But I guess your response should be: ‘Well, galaxy formation and how birds migrate and how continents are formed doesn’t contradict my fundamental interpretation of Genesis, so I don’t care about them.’

Honesty is always the best policy, Ed.


#17

Bradskii,

I am shocked - shocked - that you would put words in my mouth. You know, stuff I never said.

Ed :slight_smile:


#18

Not another thread about to start on evolution vs creation…


#19

No. Of course… uh, you’re right.


#20

I like one of the explanations St. Augustine gave in his “Literal Meaning of Genesis.”

In Book 6 on the creation of man, he explains the idea that the six days represent not literal days, but a scheme or plan of creation. The actual creation during those “days” was instantaneous and of things in potency and causation, but not necessarily their final visible form which would be shaped later over time. For example, he places the actual formation of man’s body after the seventh day (thus, the second creation account):

St. Augustine

There can be no doubt, then, that the work whereby man was formed from the slime of the earth and a wife fashioned for him from his side belongs not to that creation by which all thing were made together, after completing which, God rested, but to that work of God which takes place with the unfolding of the ages as He works even now.

I like this explanation because it also works nicely with concepts like an old universe, the big bang, and evolution–ie God created all things at once in potency (the big bang) and then formed them over time (old universe, evolution).


#21

St. Thomas raised the basic question: What does Christ mean to a world made by God in perfect order and disrupted by original sin? All the Summa attempts to answer that question, an answer that has been satisfactory for centuries: Christ has restored the original order of the world. Christian theology has described the religion of order, and its doctrines are about a return to original order. Then Copernicus jolted man from the center of the universe.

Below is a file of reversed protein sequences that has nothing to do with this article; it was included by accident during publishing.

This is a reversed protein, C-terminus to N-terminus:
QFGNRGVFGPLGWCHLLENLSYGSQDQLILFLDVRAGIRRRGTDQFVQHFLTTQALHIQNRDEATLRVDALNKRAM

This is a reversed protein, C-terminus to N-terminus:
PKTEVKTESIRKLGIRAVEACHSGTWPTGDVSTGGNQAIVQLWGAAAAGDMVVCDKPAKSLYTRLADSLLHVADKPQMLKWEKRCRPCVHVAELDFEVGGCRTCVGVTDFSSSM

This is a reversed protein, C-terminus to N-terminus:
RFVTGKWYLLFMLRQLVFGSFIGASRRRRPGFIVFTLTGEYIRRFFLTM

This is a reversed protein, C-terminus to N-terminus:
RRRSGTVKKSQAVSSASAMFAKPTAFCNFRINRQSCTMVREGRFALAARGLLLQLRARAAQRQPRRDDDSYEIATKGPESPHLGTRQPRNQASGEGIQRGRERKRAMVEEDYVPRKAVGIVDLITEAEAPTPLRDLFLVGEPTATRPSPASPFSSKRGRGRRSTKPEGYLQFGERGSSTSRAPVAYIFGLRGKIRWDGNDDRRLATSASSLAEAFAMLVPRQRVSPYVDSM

The modern worldview generated by scientific developments is quite different from the presupposition of medieval Christianity—a world created by God in perfect order and disrupted by original sin. God is no longer the God of a static world order but a God of a world in the process of becoming.

Augustine and St. Thomas had a clear advantage to the modern theologian. They did not have to disconnect from a systematic formulation of Christian doctrine that was very closely related to a cosmology that is no longer accepted. However, how does a Christian today relate a Christology to any current worldview given the postmodern view that any worldview can only be tentative? The more durable doctrines of salvation will be independent of cosmology.